As academic nurse leaders, we remain committed to preparing professional nurses who are accountable for the care they provide and put patient safety first. We must continue to study all the factors that contribute to medical errors, while working collaboratively to uncover root causes and system failures.

Past Rounds with Leadership

April 27, 2022 - Sustaining a Culture of Safety
March 30, 2022 - Advancing a Strategic Plan
February 23, 2022 - New Dimensions in Leadership
January 26, 2022 - Engagement, Advocacy, and Impact
December 22, 2022 - Wishing You Good Health and Well-Being
October 27, 2021 - Following the Data
September 29, 2021 - Incubating Innovation
August 25, 2021 - First Steps Toward Implementing the Essentials
July 28, 2021 - Accelerating Momentum for Change
June 30, 2021 - Charting the Future of Academic Nursing – Part II
May 26, 2021 -  Charting the Future of Academic Nursing – Part I
April 28, 2021 -  Sustaining the Nurse Faculty Population
March 31, 2021 - Divining the Data
February 24, 2021 - Collaboration, Community Engagement, and a Cure
January 27, 2021 - New Year, New Congress, New Administration
December 23, 2020 - Building a Solid Foundation
October 28, 2020 - Co-Creating the Future of Academic Nursing
September 30, 2020 - Combating Racism and Cultivating Inclusion
August 26, 2020 - Moving Towards Reopening Schools of Nursing
July 22, 2020 -  Bridging the Distance
June 24, 2020 -  Is Paying for Clinical Preceptors in Our Future?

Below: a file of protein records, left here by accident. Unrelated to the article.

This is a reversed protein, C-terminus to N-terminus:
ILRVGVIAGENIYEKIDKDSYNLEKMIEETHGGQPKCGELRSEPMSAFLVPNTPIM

May 27, 2020 -  Investing in the Future of Academic Nursing
April 29, 2020 -  Sustaining Nursing Education Pathways
March 25, 2020 -  Rising to Meet the Challenge
February 19, 2020 -  The Year of the Nurse Educator
January 29, 2020 -  A 2020 View of the Nursing Workforce
October 23, 2019 -  Building on the Past, Envisioning the Future
September 25, 2019 - A Legacy of Risks and Rewards
August 28, 2019 -  Academic Nursing and the Fourth Industrial Revolution
July 31, 2019 - A Time for Generative Thinking
June 26, 2019 - Celebrating the Power of Compassionate Care
May 29, 2019 - On the Front Line of the Opioid Crisis
April 24, 2019 - Galvanizing Support for Nursing Now USA
March 27, 2019 - Advocating for the Future of Nursing
February 27, 2019 - Monitoring Trends in Higher Education
January 30, 2019 - Taking Action to Champion the PhD in Nursing
November 28, 2018 - Artificial Intelligence
October 24, 2018 - AACN LEADS: Your Leadership Journey Accelerated!
September 26, 2018 - The Nursing Community Coalition Celebrates 10 Years
August 29, 2018 - Collaborating to Advance the PhD in Nursing
July 25, 2018 - Exercising Thought Leadership
June 27, 2018 - Moving Nursing Science from the Margin to Mainstream
May 23, 2018 - Rallying Support for Nursing Education
April 25, 2018 - Watching the Numbers
March 28, 2018 - Surveying the Landscape of Higher Education
February 28, 2018 - With Appreciation
January 31, 2018 - Strengthening the Pipeline to the PhD
November 29, 2017 - From Dialogue to Collaboration
October 25, 2017 - Bridging the Nurse Faculty Shortage
September 27, 2017 - Joining the Conversation about Competency-Based Education
August 23, 2017 - A Time for Moral Courage
July 26, 2017 - Leading the Way
June 28 - 2017 - Understanding Health Equity
May 24, 2017 - A Global Commitment to Advancing Academic Nursing
April 26, 2017 - Why We Need to Talk About Nursing Science
March 22, 2017 - Vital Directions for Nursing
February 22, 2017 - Standing on the Shoulders of Giants
January 25, 2017 - New Year, New Home Base for AACN
November 16, 2016 - The Lame-Duck Session and the New Administration
October 26, 2016 - Harnessing the Power of Technology
September 28, 2016 - Contemplating the Future of Higher Education
August 24, 2016 - Taking the Lead on Information Curation